• The important thing to ask yourself when considering equities is “what is my investment horizon?” As I mentioned earlier, stocks still remain essential in the long run — and investment returns bear this out. The chart showing annual total returns, including the last decade (also known as the “lost” decade), demonstrates the power of staying invested in stocks. Keep in mind, we are looking at 20-, 25-, 30- and 35-year time periods.
    This message will likely appeal to investors in their 20s and 30s who are saving for retirement but also have many years to go. It can also resonate with investors in their 40s, 50s and even 60s, who have at least a 20-year time horizon for their investments.
  • I’d like to recap this section by asking you to remember that yes, it’s still stocks for the long run.
    Equities remain a great way to fight inflation over the long term.
    By maintaining a long-term perspective when it comes to equities, you may be better positioned to maintain a rationale mindset during periods of great volatility.
    Reinvesting dividends can enhance total return.
  • The next principle is: Investing abroad shouldn’t be a foreign experience.
  • Let me start by asking you a simple question: are the following brands U.S. or foreign based?
    (Take time for responses.)
  • Opportunities outside the U.S. continue to increase. Consider what’s happened since 1970 in terms of foreign companies’ market capitalization compared to U.S. companies.
    In 1970, U.S.-based stocks represented 66% of the total market cap and foreign stocks represented 34%. By 2011, U.S.-based stocks represented 45% of the market cap and foreign stocks represented 55%. It’s anticipated that by 2030, the percentages will almost be reversed from their positions in 1970 with U.S.-based stocks representing 32% of total market cap and foreign companies representing a sizeable 68%!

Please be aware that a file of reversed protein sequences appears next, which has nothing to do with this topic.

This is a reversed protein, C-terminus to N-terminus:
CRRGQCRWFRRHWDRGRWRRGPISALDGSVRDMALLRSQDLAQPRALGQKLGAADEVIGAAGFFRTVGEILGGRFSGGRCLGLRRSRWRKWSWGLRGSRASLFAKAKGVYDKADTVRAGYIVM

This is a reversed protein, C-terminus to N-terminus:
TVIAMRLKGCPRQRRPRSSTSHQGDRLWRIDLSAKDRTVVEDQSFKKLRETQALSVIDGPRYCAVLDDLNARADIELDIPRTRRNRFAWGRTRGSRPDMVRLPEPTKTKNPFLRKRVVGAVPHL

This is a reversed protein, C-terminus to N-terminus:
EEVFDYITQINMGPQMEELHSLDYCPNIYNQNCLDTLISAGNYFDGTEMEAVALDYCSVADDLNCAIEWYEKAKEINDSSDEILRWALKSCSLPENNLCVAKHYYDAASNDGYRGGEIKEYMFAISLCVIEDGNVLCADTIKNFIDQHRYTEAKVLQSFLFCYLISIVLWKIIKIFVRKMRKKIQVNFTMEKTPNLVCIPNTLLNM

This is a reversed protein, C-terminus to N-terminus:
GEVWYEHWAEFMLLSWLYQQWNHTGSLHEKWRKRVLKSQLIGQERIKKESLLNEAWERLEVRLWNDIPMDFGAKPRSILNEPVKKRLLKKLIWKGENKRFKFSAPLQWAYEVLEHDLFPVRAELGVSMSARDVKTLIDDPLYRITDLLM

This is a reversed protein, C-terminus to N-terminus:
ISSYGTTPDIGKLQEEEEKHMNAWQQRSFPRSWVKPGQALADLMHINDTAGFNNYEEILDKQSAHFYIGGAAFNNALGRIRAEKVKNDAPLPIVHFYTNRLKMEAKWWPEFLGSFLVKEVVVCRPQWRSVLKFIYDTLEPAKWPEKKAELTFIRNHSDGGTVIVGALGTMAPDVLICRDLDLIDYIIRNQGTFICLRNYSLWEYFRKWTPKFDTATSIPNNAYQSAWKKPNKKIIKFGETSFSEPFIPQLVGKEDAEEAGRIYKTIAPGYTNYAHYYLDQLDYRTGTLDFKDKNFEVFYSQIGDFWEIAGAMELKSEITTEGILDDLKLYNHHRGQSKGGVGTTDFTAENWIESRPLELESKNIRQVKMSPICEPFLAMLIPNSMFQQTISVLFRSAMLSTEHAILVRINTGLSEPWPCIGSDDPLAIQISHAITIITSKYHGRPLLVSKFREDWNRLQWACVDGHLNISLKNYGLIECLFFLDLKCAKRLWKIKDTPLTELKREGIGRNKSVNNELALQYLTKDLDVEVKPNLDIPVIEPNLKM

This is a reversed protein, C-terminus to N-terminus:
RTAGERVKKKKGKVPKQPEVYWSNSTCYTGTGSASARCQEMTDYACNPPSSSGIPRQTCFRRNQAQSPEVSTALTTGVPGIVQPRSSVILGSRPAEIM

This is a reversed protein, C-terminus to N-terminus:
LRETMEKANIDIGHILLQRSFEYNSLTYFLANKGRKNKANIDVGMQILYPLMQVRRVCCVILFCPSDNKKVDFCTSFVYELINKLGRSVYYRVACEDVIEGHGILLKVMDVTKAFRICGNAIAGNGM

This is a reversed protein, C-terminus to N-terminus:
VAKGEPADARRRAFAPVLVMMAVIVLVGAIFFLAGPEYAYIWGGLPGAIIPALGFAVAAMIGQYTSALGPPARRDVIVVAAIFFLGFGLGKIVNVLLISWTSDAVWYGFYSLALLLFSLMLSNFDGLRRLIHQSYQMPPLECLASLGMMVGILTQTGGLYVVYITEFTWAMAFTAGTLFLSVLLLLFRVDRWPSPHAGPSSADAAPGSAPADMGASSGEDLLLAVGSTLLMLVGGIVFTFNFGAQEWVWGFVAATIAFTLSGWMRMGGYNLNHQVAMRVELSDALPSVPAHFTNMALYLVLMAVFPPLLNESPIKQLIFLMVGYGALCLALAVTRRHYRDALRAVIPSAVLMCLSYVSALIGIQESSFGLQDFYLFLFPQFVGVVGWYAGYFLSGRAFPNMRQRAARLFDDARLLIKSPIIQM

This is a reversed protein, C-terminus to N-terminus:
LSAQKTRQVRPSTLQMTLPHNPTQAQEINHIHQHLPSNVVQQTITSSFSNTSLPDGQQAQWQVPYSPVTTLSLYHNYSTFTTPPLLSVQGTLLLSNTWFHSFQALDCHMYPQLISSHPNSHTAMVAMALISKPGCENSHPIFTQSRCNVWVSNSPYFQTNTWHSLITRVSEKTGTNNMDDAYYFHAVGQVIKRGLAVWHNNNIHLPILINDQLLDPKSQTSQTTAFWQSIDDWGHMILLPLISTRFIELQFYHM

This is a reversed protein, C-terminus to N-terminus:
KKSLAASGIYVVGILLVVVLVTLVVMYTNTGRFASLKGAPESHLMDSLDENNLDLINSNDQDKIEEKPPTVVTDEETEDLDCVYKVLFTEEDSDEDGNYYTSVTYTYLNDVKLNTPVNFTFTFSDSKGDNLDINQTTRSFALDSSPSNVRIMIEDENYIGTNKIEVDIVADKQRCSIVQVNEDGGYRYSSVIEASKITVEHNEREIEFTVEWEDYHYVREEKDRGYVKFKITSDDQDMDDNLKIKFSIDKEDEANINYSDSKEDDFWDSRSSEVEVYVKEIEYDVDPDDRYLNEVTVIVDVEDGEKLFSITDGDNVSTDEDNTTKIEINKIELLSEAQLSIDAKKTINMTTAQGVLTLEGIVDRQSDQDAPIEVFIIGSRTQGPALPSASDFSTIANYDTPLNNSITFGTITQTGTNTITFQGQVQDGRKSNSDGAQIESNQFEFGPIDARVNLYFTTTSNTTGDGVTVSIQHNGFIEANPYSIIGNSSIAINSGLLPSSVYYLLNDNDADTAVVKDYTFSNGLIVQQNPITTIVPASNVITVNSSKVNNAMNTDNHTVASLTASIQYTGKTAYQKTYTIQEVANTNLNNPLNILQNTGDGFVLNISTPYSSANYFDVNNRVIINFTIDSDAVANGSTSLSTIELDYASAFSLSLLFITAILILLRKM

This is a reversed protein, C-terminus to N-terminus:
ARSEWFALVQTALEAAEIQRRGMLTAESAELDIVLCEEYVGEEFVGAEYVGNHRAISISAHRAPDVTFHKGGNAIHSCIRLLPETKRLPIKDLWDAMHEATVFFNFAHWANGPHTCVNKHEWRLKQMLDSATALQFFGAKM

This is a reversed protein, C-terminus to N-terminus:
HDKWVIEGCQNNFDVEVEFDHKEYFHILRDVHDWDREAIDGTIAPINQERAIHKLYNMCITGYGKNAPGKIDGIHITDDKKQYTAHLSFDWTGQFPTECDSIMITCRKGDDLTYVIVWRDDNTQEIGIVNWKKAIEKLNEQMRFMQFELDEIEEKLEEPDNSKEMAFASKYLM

• To elaborate a bit more, this chart shows the current and expected growth of economies outside of the U.S. It compares the gross domestic product of the U.S. to emerging and developing economies and world economies.
    It’s clear that dynamic investing opportunities currently exist beyond our borders and are likely to continue in the future.
  • Finally, consider this chart, which presents the top ten stock returns by country from 1993 through 2012.
    You can see there was strong performance outside of the U.S. We ranked 17th, which means that sixteen other countries experienced faster growth!
    What’s more, diversifying with stock or bond funds that invest in foreign securities has the potential to reduce overall volatility in your portfolio.
    Just like diversifying bonds and stocks makes for a stronger portfolio, diversifying investments throughout the world helps smooth out the risk of investing in individual countries.
  • I’d like to recap this section by asking you to remember that investing abroad shouldn’t be a foreign experience.
    Foreign companies offer some of the best opportunities for growth.
    Diversifying with foreign companies may actually improve returns while reducing overall portfolio volatility.
    Just as you appreciate different countries’ foods, music, movies and literature, consider funds that invest in foreign stocks and bonds.
  • In this presentation, we looked at five investing principles that can help you understand how the past may affect the future. Remember the Mark Twain quote: “History doesn’t repeat itself, but it rhymes.”